Fedora 23 Workstation with the Gnome desktop is a very reasonable release. I am surprised first and foremost by the advancement in the Gnome framework. It's usable, and there's no reason to hate it anymore. This shows how objective and cool I am, and that my past resistance was all legit techno babble. When credits are due, I'm a bloody bank.Indeed, self praise aside, Gnome has reached a point where it can be used. 'Tis a paradox, because it was perfect before being ruined, and now it's approaching the same level of usability it had years ago. But if we put the background story aside, yes, it's okay, and it makes sense on top of Fedora. The distro itself also works well. It's stable, robust, the hardware support is really good, all my peripherals were properly initialized, all the network protocols ate their bits and bytes without hiccups, and with some extra pimpage, you have a pleasant, friendly system that can serve entertainment as well as state-of-the-art functionality.
NetBSD 7.99.25 (CUBIETRUCK) #28: Thu Dec 24 09:53:18 EST 2015 root@claymore:/home/build/obj_earm/sys/arch/evbarm/compile/CUBIETRUCKtotal memory = 2048 MBavail memory = 2022 MBsysctl_createv: sysctl_create(machine_arch) returned 17timecounter: Timecounters tick every 10.000 msecmainbus0 (root)cpu0 at mainbus0 core 0: 960 MHz Cortex-A7 r0p4 (Cortex V7A core)cpu0: DC enabled IC enabled WB disabled EABT branch prediction enabledcpu0: 32KB/32B 2-way L1 VIPT Instruction cachecpu0: 32KB/64B 4-way write-back-locking-C L1 PIPT Data cachecpu0: 256KB/64B 8-way write-through L2 PIPT Unified cachevfp0 at cpu0: NEON MPE (VFP 3.0+), rounding, NaN propagation, denormalscpu1 at mainbus0 core 1armperiph0 at mainbus0armgic0 at armperiph0: Generic Interrupt Controller, 160 sources (151 valid)armgic0: 32 Priorities, 128 SPIs, 7 PPIs, 16 SGIs...
Dedoimedo says GNOME 3 might finally be approaching usability again.
What do you use it for? :p
"Is Wayland ready?" isn't the right question.
$ git pullPermission denied (publickey).fatal: Could not read from remote repository.Please make sure you have the correct access rightsand the repository exists.
$ ssh -vT firstname.lastname@example.orgOpenSSH_7.1p2 Debian-2, OpenSSL 1.0.2f 28 Jan 2016debug1: Reading configuration data /etc/ssh/ssh_configdebug1: /etc/ssh/ssh_config line 19: Applying options for *debug1: Connecting to github.com [18.104.22.168] port 22.debug1: Connection established.[...]debug1: Skipping ssh-dss key /home/frans/.ssh/id_dsa for not in PubkeyAcceptedKeyTypes[...]debug1: No more authentication methods to try.Permission denied (publickey).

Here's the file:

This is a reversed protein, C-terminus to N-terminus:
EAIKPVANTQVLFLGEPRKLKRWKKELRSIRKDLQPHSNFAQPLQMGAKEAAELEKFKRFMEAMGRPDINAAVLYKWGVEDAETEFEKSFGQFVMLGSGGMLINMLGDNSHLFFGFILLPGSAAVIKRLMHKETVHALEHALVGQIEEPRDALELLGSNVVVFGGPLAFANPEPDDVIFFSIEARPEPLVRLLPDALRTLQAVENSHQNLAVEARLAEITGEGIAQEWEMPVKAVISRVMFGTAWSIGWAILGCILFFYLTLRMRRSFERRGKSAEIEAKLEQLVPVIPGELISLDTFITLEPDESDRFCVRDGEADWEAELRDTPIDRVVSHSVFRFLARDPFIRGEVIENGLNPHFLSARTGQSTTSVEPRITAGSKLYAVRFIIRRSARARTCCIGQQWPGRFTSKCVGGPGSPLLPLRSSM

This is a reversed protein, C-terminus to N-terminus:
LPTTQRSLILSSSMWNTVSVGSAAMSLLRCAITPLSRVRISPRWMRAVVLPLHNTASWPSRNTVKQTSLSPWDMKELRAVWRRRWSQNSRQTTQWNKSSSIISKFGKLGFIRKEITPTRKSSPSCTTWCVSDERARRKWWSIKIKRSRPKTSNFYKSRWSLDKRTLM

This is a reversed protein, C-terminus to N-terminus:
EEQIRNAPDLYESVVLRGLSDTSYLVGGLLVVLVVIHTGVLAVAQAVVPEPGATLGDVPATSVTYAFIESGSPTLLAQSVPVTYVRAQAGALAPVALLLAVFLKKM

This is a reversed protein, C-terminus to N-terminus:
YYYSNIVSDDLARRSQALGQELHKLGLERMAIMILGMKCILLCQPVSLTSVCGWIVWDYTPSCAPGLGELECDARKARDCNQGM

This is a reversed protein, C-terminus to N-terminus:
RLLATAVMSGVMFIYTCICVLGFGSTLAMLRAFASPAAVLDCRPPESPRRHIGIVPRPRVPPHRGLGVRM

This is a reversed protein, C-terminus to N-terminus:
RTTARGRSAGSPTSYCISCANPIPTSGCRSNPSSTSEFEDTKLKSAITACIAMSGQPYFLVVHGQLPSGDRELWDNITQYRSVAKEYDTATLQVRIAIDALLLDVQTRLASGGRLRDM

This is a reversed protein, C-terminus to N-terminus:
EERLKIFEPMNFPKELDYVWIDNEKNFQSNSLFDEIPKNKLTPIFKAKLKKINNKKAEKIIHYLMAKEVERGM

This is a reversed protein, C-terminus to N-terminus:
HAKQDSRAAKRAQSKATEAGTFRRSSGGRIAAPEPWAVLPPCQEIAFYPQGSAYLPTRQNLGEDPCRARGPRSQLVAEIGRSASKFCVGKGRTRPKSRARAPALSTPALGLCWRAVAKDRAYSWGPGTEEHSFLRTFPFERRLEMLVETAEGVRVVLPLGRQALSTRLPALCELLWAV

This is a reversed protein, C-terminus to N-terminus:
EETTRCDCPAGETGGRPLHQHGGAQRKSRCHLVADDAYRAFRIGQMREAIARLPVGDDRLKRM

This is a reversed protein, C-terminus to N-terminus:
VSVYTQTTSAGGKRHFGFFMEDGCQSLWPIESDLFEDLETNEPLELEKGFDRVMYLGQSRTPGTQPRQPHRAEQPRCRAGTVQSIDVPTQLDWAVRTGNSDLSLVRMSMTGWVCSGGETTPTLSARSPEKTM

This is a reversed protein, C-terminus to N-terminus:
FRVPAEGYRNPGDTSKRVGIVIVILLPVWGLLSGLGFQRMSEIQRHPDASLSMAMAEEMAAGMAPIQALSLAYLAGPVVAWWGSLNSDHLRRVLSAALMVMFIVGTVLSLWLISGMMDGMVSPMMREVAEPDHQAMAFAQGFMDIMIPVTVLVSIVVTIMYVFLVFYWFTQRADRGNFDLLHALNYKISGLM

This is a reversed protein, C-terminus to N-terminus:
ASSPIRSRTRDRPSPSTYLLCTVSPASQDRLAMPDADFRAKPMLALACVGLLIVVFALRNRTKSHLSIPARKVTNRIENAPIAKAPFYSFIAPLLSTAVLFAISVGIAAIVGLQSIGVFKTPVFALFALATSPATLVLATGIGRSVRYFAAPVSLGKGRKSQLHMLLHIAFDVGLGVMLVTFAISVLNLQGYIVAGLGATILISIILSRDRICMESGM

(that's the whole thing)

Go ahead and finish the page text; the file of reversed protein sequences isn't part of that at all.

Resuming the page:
ssh-keygen -f id_rsa -p
Lynoure suggested this simple one-liner which helps immensely, to a point that I have turned it into a habit:Code: [Select]pkill -STOP chromiumWhen I want to use the browser again:Code: [Select]pkill -CONT chromiumI wish web browsers would stop running anything when unfocused, unless asked otherwise on a site by site basis.
pkill -STOP chromium
pkill -CONT chromium
Iceweasel is dead. So it goes.https://glandium.org/blog/?p=3622
Palemoon also seems to be ailing. For half a year I haven't had Firefox installed. Am I really forced to return to it?
"So maybe something like a Linux emulator?" Now you're getting warmer! A team of sharp developers at Microsoft has been hard at work adapting some Microsoft research technology to basically perform real time translation of Linux syscalls into Windows OS syscalls. Linux geeks can think of it sort of the inverse of "wine" -- Ubuntu binaries running natively in Windows. Microsoft calls it their "Windows Subsystem for Linux". (No, it's not open source at this time.)Oh, and it's totally shit hot! The sysbench utility is showing nearly equivalent cpu, memory, and io performance.
So, coming back to the title for this entry. The most obvious failure of the commons is where a basically malicious actor consumes while giving nothing back, but if an actor with good intentions ends up consuming more than they contribute that may still be a problem. An upstream author releases a piece of software under a free license. Debian distributes this to users. Debian's policies result in the upstream author having to do more work. What does the upstream author get out of this exchange? In an ideal world, plenty. The author's software is made available to more people. A larger set of developers is willing to work on making improvements to the software. In a less ideal world, rather less. The author has to deal with bug mail about already fixed bugs. The author's reputation may be harmed by user exposure to said fixed bugs. The author may get less in the way of useful bug fixes or features because people are running old versions rather than fixing new ones. If the balance tips towards the latter, the author's decision to release their software under a free license has made their life more difficult.Most discussions about Debian's policies entirely ignore the latter scenario, focusing more on the fact that the author chose to release their software under a free license to begin with. If the author is unwilling to handle the consequences of that, goes the argument, why did they do it in the first place? The unfortunate logical conclusion to that argument is that the author realises that they made a huge mistake and never does so again, and woo uh oops.
Locking down versions brings stability to the user experience: on a system-wide scale, known and static issues are better than unknown and ever-changing issues, obviously.
Which is why, when I don't have the time or desire to tinker with my computer, I pretty much prefer Debian/stable or Ubuntu LTS over anything else (including more recent versions of Windows).
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